One of the greatest masterpieces of the 20th century, Sergei Parajanov's "Color of the Pomegranate," a biography of the Armenian troubadour Sayat Nova (King of Song) reveals the poet's life more through his poetry than a conventional narration of important events in Sayat Nova's life. We see the poet grow up, fall in love, enter a monastery and die, but these incidents are depicted in the context of what are images from Sergei Parajanov's imagination and Sayat Nova's poems, poems that are seen and rarely heard. Sofiko Chiaureli plays 6 roles, both male and female, and Sergei Parajanov writes, directs, edits, choreographs, works on costumes, design and decor and virtually every aspect of this revolutionary work void of any dialog or camera movement. Written by
Besides the film language of Griffith & Eisenstein cinema hasn't discovered anything revolutionary new until The Color of Pomegranates - Mikhail Vartanov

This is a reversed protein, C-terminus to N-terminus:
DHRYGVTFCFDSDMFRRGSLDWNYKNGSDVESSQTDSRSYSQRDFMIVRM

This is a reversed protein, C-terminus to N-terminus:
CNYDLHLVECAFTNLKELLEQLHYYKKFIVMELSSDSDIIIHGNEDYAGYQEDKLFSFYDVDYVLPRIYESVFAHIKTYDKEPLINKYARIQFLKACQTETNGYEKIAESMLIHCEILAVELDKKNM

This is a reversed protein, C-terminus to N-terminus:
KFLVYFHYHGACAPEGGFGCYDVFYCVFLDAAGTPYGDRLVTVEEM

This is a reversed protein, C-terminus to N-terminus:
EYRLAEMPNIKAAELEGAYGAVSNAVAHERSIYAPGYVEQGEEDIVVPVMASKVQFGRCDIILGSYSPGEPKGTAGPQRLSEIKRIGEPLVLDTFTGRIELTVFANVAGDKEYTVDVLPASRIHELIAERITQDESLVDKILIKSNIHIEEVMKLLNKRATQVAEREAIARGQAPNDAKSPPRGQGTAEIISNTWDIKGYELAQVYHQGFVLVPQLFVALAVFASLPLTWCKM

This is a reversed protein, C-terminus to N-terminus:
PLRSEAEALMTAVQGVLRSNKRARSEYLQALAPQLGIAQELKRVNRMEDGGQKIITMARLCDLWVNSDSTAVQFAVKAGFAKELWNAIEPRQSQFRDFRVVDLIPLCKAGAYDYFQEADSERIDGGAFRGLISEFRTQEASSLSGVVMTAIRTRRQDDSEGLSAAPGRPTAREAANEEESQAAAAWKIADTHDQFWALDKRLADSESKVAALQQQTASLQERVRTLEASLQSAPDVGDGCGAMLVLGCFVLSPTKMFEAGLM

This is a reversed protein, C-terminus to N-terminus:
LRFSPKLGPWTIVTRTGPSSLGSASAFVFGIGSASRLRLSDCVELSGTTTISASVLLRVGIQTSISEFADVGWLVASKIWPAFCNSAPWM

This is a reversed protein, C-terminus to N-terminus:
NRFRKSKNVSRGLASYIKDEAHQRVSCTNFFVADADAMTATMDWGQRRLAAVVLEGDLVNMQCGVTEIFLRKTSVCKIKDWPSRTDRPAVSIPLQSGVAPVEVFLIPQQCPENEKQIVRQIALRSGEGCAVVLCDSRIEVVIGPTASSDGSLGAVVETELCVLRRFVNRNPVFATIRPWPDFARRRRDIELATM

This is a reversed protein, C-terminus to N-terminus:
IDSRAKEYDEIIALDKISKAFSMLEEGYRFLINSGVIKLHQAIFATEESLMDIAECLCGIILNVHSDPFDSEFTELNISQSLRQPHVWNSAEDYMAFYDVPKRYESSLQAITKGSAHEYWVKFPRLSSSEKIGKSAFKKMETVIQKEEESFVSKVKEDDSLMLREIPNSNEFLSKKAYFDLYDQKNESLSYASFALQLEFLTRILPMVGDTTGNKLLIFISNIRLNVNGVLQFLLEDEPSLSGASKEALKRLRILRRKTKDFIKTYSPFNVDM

Did You Know?
Shown at the 1980 New York Film Festival without English subtitles (However for later release subtitles were added.) 34 years later, the masterpiece returned to the New York Film Festival, and was introduced by Martin Scorsese
who moments earlier accepted the 2014 Parajanov-Vartanov Institute Award - named after Sergei Parajanov
and Mikhail Vartanov
- on behalf of the Film Foundation for the restoration of The Color of Pomegranates
(1969). See more
Poet as a Youth
In this healthy and beautiful life my share has been nothing but suffering. Why has it been given to me?
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